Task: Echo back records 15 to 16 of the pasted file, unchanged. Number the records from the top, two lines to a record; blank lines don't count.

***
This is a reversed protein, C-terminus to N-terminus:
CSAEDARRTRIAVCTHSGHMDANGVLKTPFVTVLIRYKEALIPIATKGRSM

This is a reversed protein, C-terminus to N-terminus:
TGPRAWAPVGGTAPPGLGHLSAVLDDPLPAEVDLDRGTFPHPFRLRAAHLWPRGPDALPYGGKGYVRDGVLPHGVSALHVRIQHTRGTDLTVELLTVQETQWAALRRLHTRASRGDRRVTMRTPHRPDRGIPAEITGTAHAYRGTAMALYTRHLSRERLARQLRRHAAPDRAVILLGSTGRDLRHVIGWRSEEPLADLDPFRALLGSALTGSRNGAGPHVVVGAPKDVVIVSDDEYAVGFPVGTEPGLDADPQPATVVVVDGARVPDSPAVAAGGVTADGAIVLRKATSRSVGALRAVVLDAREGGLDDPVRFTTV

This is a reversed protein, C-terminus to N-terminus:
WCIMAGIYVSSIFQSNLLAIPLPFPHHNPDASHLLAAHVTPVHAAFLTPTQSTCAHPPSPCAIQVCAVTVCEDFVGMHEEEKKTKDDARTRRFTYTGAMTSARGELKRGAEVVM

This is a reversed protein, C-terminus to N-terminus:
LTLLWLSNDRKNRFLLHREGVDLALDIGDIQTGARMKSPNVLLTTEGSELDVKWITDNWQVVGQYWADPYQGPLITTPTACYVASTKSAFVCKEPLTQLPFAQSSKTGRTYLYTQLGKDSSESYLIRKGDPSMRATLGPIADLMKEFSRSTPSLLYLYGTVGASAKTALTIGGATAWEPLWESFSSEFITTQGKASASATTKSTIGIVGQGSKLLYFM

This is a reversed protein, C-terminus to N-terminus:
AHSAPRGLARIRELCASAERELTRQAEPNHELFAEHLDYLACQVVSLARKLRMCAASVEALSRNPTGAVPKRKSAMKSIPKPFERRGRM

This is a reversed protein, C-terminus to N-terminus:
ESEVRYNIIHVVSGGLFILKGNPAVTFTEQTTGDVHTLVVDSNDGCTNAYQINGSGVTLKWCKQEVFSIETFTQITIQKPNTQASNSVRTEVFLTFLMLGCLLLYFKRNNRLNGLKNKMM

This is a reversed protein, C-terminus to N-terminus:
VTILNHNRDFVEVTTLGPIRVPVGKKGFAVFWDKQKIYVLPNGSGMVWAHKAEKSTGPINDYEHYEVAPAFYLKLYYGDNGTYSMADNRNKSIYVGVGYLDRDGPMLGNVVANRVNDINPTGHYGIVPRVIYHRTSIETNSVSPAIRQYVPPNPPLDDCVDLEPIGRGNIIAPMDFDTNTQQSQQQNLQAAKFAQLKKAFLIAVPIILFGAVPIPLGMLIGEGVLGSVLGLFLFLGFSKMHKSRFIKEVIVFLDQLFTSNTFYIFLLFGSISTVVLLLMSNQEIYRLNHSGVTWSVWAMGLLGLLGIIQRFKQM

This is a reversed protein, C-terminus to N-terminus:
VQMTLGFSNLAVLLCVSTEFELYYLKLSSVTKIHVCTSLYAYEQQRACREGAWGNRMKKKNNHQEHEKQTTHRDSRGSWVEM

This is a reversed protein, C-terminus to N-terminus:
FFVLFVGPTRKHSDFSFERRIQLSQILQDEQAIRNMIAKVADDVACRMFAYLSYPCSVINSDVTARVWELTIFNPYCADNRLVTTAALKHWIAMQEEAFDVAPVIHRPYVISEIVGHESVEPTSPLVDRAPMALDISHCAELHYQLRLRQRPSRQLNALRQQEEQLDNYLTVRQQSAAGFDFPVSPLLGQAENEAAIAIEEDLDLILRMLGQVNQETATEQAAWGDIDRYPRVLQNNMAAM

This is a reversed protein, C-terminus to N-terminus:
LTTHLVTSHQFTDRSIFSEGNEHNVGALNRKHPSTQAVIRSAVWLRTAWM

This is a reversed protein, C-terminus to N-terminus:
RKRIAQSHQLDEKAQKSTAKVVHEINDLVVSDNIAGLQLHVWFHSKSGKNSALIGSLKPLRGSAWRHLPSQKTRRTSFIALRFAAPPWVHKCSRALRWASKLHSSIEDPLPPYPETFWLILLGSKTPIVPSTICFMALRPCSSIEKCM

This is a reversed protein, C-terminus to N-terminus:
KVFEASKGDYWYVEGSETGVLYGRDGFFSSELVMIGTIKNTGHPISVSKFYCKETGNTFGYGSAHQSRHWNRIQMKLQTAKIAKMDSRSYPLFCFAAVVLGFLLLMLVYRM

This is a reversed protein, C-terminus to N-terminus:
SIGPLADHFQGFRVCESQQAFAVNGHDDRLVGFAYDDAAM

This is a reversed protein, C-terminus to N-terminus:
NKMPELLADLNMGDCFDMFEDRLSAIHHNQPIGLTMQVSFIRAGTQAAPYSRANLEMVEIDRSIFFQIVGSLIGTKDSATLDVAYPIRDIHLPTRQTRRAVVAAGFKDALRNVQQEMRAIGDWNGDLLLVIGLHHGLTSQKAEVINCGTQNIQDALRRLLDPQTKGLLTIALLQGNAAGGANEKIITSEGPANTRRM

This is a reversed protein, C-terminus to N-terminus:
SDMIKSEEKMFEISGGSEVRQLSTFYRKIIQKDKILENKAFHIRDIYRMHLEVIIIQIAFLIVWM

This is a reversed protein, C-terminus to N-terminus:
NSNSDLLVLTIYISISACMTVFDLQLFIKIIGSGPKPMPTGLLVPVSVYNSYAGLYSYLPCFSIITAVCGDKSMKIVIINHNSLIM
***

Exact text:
This is a reversed protein, C-terminus to N-terminus:
SDMIKSEEKMFEISGGSEVRQLSTFYRKIIQKDKILENKAFHIRDIYRMHLEVIIIQIAFLIVWM

This is a reversed protein, C-terminus to N-terminus:
NSNSDLLVLTIYISISACMTVFDLQLFIKIIGSGPKPMPTGLLVPVSVYNSYAGLYSYLPCFSIITAVCGDKSMKIVIINHNSLIM